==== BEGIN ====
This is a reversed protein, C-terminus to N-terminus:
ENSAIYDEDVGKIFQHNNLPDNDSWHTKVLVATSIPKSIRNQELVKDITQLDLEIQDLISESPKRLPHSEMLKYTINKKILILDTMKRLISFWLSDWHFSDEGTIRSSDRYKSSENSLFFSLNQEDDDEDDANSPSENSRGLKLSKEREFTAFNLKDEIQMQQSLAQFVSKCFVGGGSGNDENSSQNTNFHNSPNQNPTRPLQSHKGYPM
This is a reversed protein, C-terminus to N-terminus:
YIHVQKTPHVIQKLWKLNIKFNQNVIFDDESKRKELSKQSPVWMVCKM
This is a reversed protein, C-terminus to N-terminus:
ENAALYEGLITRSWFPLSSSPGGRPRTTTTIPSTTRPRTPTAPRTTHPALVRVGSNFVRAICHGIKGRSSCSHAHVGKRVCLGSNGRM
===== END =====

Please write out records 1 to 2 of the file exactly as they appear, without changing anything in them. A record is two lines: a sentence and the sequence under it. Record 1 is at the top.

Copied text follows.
This is a reversed protein, C-terminus to N-terminus:
ENSAIYDEDVGKIFQHNNLPDNDSWHTKVLVATSIPKSIRNQELVKDITQLDLEIQDLISESPKRLPHSEMLKYTINKKILILDTMKRLISFWLSDWHFSDEGTIRSSDRYKSSENSLFFSLNQEDDDEDDANSPSENSRGLKLSKEREFTAFNLKDEIQMQQSLAQFVSKCFVGGGSGNDENSSQNTNFHNSPNQNPTRPLQSHKGYPM
This is a reversed protein, C-terminus to N-terminus:
YIHVQKTPHVIQKLWKLNIKFNQNVIFDDESKRKELSKQSPVWMVCKM